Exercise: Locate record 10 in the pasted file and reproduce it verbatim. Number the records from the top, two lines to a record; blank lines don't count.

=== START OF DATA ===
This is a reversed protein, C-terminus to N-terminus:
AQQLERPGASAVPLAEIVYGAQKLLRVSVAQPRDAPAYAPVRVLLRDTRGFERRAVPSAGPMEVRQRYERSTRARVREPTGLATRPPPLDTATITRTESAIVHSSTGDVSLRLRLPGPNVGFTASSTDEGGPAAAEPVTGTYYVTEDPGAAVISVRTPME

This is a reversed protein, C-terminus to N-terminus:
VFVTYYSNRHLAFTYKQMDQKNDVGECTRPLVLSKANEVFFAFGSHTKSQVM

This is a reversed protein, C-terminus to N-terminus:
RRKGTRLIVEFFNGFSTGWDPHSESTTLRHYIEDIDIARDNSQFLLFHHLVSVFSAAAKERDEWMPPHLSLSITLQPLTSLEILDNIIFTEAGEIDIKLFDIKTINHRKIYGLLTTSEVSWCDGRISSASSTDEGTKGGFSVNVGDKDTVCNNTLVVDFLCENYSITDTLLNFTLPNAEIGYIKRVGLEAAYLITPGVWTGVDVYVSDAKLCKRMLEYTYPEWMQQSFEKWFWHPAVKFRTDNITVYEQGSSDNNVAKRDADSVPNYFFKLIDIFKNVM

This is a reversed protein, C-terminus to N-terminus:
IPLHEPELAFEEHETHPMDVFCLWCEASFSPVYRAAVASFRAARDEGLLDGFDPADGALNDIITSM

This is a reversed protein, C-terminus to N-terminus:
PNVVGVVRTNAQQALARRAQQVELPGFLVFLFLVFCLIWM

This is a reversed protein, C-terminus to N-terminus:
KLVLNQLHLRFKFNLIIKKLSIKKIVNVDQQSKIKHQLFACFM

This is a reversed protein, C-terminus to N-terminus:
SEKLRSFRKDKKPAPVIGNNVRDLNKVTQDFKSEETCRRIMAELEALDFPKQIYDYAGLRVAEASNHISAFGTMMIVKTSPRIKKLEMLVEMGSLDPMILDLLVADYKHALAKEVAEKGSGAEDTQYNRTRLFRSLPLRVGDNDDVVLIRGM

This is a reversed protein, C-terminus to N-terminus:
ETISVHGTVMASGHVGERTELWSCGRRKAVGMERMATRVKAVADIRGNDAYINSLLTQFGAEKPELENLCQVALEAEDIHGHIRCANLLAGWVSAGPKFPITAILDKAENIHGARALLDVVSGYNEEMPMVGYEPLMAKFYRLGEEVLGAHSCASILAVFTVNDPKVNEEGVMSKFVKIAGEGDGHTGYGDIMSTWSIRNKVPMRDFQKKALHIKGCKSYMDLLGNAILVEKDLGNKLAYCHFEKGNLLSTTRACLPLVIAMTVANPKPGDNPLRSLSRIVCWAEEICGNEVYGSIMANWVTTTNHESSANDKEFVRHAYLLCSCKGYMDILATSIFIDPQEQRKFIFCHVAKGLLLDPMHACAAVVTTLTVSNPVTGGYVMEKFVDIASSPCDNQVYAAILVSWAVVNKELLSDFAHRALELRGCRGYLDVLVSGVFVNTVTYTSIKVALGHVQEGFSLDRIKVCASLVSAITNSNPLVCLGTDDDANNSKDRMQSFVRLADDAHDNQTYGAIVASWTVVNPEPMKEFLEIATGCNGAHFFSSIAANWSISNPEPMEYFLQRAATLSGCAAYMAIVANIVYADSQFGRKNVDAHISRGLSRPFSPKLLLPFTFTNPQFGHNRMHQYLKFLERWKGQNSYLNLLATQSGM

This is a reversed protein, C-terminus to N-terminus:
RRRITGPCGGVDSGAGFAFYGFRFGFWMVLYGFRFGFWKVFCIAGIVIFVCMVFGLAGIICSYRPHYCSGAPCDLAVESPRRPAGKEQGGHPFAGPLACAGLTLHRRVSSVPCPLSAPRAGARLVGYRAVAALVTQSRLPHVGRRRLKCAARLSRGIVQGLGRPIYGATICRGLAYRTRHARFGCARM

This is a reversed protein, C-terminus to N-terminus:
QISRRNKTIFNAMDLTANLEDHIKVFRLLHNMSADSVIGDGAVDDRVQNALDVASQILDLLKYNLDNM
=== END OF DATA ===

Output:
This is a reversed protein, C-terminus to N-terminus:
QISRRNKTIFNAMDLTANLEDHIKVFRLLHNMSADSVIGDGAVDDRVQNALDVASQILDLLKYNLDNM